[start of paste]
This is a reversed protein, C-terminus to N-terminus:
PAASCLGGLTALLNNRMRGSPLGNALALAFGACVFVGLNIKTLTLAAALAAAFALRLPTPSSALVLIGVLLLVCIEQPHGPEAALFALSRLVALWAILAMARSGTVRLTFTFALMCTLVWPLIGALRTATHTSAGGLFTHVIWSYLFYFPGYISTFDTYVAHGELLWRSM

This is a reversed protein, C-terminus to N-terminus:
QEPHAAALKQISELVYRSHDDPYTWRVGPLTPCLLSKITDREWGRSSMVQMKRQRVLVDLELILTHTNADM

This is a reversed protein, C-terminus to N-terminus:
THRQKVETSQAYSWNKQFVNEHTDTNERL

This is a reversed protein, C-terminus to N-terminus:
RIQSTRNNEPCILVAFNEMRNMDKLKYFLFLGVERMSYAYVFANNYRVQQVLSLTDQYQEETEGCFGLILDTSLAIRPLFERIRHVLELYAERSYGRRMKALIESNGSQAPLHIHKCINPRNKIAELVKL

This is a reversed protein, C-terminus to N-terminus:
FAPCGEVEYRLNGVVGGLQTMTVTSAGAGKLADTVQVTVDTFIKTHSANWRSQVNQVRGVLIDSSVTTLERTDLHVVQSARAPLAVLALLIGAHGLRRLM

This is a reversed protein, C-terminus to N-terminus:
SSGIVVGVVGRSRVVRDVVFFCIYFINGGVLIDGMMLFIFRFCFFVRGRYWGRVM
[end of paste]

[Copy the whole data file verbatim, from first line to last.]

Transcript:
This is a reversed protein, C-terminus to N-terminus:
PAASCLGGLTALLNNRMRGSPLGNALALAFGACVFVGLNIKTLTLAAALAAAFALRLPTPSSALVLIGVLLLVCIEQPHGPEAALFALSRLVALWAILAMARSGTVRLTFTFALMCTLVWPLIGALRTATHTSAGGLFTHVIWSYLFYFPGYISTFDTYVAHGELLWRSM

This is a reversed protein, C-terminus to N-terminus:
QEPHAAALKQISELVYRSHDDPYTWRVGPLTPCLLSKITDREWGRSSMVQMKRQRVLVDLELILTHTNADM

This is a reversed protein, C-terminus to N-terminus:
THRQKVETSQAYSWNKQFVNEHTDTNERL

This is a reversed protein, C-terminus to N-terminus:
RIQSTRNNEPCILVAFNEMRNMDKLKYFLFLGVERMSYAYVFANNYRVQQVLSLTDQYQEETEGCFGLILDTSLAIRPLFERIRHVLELYAERSYGRRMKALIESNGSQAPLHIHKCINPRNKIAELVKL

This is a reversed protein, C-terminus to N-terminus:
FAPCGEVEYRLNGVVGGLQTMTVTSAGAGKLADTVQVTVDTFIKTHSANWRSQVNQVRGVLIDSSVTTLERTDLHVVQSARAPLAVLALLIGAHGLRRLM

This is a reversed protein, C-terminus to N-terminus:
SSGIVVGVVGRSRVVRDVVFFCIYFINGGVLIDGMMLFIFRFCFFVRGRYWGRVM